# Thread: Deriving a straight line equation from its slope and distance from origin

1. ## Deriving a straight line equation from its slope and distance from origin

Hello everyone.
The only data I have about a straight line is its slope and distance from origin.
I know that it's easy to use slope to obtain the angular coefficient m if I want line in the form y + mx +c.
Anyway, I still have no idea about how to find y-intercept c.
Do you know how I could do that?
Alternatively, do you know another way to get line's equation starting from slope and distance?

Thanks for help.

2. Originally Posted by ubisum
Hello everyone.
The only data I have about a straight line is its slope and distance from origin.
I know that it's easy to use slope to obtain the angular coefficient m if I want line in the form y + mx +c.
Anyway, I still have no idea about how to find y-intercept c.
Do you know how I could do that?
Alternatively, do you know another way to get line's equation starting from slope and distance?

Thanks for help.
I am assuming that means - perpendicular distance from the origin.

If that is the case - draw sketch of a line with x-intercept = a and y-intercept = b

m = tan(180 - Θ) = -b/a

Drop a perpendicular from the origin (O) to the line - intersecting at P. We know OP = k (given distance)

and continue .....

3. Originally Posted by Subhotosh Khan

I am assuming that means - perpendicular distance from the origin.

If that is the case - draw sketch of a line with x-intercept = a and y-intercept = b

m = tan(180 - Θ) = -b/a

Drop a perpendicular from the origin (O) to the line - intersecting at P. We know OP = k (given distance)

and continue .....

would you explain better how to derive intercept on Y axis, starting from OP distance?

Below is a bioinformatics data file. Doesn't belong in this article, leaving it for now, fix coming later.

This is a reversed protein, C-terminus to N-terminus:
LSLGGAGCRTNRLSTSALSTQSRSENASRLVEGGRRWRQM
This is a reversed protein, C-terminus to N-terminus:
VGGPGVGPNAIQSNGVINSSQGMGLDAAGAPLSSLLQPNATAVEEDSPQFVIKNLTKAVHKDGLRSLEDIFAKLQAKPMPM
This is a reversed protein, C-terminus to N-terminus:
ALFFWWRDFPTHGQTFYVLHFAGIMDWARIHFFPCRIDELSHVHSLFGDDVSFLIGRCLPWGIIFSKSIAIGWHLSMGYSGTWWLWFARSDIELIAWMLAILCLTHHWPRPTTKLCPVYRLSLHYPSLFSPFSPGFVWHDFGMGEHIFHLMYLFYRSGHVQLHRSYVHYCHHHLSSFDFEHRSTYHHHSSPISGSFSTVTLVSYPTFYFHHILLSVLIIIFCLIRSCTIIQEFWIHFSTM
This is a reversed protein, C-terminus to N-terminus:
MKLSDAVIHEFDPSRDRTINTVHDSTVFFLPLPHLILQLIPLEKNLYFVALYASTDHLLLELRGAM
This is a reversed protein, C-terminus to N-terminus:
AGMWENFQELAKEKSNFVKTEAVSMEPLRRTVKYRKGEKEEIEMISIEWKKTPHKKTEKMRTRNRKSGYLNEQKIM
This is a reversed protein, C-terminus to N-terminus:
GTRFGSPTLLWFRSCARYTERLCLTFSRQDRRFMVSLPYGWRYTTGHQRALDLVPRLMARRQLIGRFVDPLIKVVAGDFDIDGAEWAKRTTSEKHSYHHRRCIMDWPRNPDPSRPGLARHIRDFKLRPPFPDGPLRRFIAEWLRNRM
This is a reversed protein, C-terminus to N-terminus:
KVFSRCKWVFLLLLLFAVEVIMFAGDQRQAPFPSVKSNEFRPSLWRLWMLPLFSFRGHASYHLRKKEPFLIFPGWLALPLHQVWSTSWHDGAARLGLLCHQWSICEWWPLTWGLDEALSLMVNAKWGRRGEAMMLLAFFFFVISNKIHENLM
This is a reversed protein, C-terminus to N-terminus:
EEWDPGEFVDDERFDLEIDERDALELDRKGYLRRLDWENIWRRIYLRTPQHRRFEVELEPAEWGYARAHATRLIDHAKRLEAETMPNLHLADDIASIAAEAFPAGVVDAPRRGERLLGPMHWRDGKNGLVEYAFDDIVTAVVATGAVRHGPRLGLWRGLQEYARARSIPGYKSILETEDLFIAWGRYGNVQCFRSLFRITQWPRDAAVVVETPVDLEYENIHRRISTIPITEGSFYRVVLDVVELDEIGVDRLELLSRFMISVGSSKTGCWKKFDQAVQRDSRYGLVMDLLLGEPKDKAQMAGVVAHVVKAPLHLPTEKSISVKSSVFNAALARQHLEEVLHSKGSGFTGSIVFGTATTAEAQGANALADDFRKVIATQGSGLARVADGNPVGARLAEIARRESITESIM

4. Alright so, if you know the slope of the line, and Subhotosh Khan is correct that by "distance from the origin" you actually mean "perpendicular distance from the origin," then let's look at how to find the y-intercept. One form of a line is: Ax + By + C = 0. If you know the slope, then you know A and B (Remember: the slope is A/B), and the only unknown is the y-intercept, or C. Now you also know the perpendicular distance from the origin. The perpendicular distance from a line to a point (m, n) is:

$d=\frac{\left|Am+Bn+C\right|}{\sqrt{A^2+B^2}}$

Plugging in (0,0) as the point, we get:

$d=\frac{\left|C\right|}{\sqrt{A^2+B^2}}$

As established, you know A and B, so solve for C using the known distance d.

5. Originally Posted by Denis
Btw, there will always be 2 possible y-intercepts.
Corresponding to the negative y intercept of
C = $\pm\, d\, * \sqrt{s^2\, +\, 1}$
where s is the slope of the original line -s x + y + C = 0.

EDIT: Change dumb misteak of s to the proper -s in the equation for the line.

My professor suggested me a solution. He wrote it to me by mail, so I can't tell you how he derived it.
Given the couple <rho, theta>, where rho is the distance from origin and theta is the angle between the line and X axis, he told me to derive line's coefficents acconding to the following formulae:

a = cos(theta)
b = sin(theta)
c = -rho

Using this coefficients, I derived that line must certainly pass through points A(-c/a, 0) and B(0, -c/b).
I should handle cases when a or b are equal to zero, but at the moment I'm just performing a test.

Do you think all this makes sense?

7. Originally Posted by Ishuda
Corresponding to the negative y intercept of
C = $\pm\, d\, * \sqrt{s^2\, +\, 1}$
where s is the slope of the original line -s x + y + C = 0.

EDIT: Change dumb misteak of s to the proper -s in the equation for the line.
I divided the expression under the root operator by $B^2$ and I got $B\sqrt{s^2+1}$. What happened to $B^2$ in your calculations?